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How Healthy is Adventist Eschatology? An Exogenous Imbalance (Part 2)

Christianity, historically and structurally, was born as an eschatological community. While this emphasis has not always been preserved in subsequent Christian movements, the same affirmation certainly still remains true for Adventism. But here we need to remember that both Christianity and Adventism need to pay careful attention because they continually face two different and opposite kinds of challenges. The first one, by default, is that of forgetting, or even escaping, from eschatology. The second one, by excess, is unbalancing it.

Fashion and Fragility

I try not to live in an echo chamber. That is, I try to listen to a diversity of beliefs—even and especially those I disagree with. But despite my best efforts, I seem to have been blithely unaware of the persistence of one issue. I thought it had died unceremoniously, but the past few weeks have shown that this “controversial” topic is as fervent as ever. That is church dress. Quite recently, I’ve seen an uptick in postings among individuals and in groups about the “proper church attire” for Divine Worship.

Peer Review and Religious Truth Seeking

At first look, the two parts of my title would seem to be totally unrelated. Peer Review is a concept typically found in the process of publishing scientific articles. It operates in a world apart from religious truth seeking. However, crucial components of Peer Review actually transfer over to the world of religion and would be a beneficial aid in the truth seeking process.

Church Folk

Over the past couple months, a statement has been working its way around social media with regard to church attendance. Although not always the same, it goes something like this – “Stop using ‘church folk’ as an excuse to not attend church. There are messy people in the club, but you still go.” The more I saw this statement, and seeing others support the idea, it began to bother me.

“The Great Controversy” Shackles Adventist Theology

E. G. White’s (EGW) Great Controversy (GC) is, by all accounts, the most important Adventist publication. And for the same reason, it poses grave problems for the church if concerns that limit its influence are not addressed. Our church spends more to publish and circulate this book than any other because, in the GC, many distinctive Adventist positions are compellingly advocated. These include explanations for the 1844 Great Disappointment, Christ’s Ministry in the Heavenly Sanctuary, the Investigative Judgment, and the Universal Sunday Law/Mark of the Beast.

How Healthy Is Adventist Eschatology? An Endogenous Imbalance (Part 1)

Eschatology is a major branch of study within Christian theology dealing with “last things." Eschatology, from two Greek words meaning "last" (ἔσχατος) and "study" (λογία), is the study of “end things,” whether the end of an individual life, the end of the age, the end of the world, or the nature of God’s coming Kingdom. Christianity is unintelligible without eschatology because Christ (Messiah), the center of it, is thoroughly an eschatological character.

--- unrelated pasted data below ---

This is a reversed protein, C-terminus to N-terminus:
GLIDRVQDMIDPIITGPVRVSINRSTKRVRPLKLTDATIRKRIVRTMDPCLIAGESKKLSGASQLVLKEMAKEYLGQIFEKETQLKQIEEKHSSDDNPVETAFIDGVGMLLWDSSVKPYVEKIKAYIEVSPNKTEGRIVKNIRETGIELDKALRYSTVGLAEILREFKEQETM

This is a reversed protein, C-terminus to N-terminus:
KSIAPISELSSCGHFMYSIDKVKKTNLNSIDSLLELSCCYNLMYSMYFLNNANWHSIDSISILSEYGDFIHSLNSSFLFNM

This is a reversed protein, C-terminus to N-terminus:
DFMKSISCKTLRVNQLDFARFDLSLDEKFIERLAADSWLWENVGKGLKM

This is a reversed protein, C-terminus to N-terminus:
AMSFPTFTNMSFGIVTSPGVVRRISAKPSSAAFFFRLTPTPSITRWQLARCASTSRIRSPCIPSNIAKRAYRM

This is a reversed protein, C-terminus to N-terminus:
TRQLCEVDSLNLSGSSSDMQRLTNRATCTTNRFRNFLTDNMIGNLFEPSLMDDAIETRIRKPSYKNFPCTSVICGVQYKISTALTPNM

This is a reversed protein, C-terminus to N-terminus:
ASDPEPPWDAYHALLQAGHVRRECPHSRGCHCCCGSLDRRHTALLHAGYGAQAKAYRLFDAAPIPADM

Until Next Time

I remember traveling home from the subway in New York City as a young person. Always on high alert. Listen for footsteps. Always looking for someone walking too close or too fast. As a teenager, you might be “grown” enough to go places alone, but grown people get hurt, too. Think of your child walking home alone after a quick run to the neighborhood store for some snacks. It’s pretty dark. But you’ve always reinforced the importance of being vigilant. Besides, your community is pretty safe and the store isn’t that far.

Church-State and the Role of the Prophet

Several years ago I had the pleasure of meeting Dr. James Wood at a reception when I was a PhD student at Baylor University. I am not sure if Wood is well-known in academia (though he should be), but at Baylor he is well respected. Wood was the first director of the J.M. Dawson Institute of Church-State Studies at Baylor University (where I studied), guiding the Institute from 1958-1973 and then again from 1980-1995. A room in the Institute is named after him, and his picture is everywhere.

Do We Really Have the Freedom to Choose?

There are aspects of our current teaching about God’s character that are problematic. But because our leaders generally do not encourage open dialogue about dissenting doctrinal views, some are reluctant to probe into those difficult areas to avoid the “rebellious” tag. Consequently, we “accept” proffered explanations, suggesting that some questions about God are mysteries and are unprofitable avenues to pursue. We intuitively file such inscrutable questions into the mental “mystery” column.

Toward A Latin-American Adventist Theology, Part 6: The Praise of Hybridity

Listen to this story:

“Unable to perceive the shape of You, I find You all around me. Your presence fills my eyes with Your love. It humbles my heart, for You are everywhere.”  Guillermo del Toro, (The Shape of Water)

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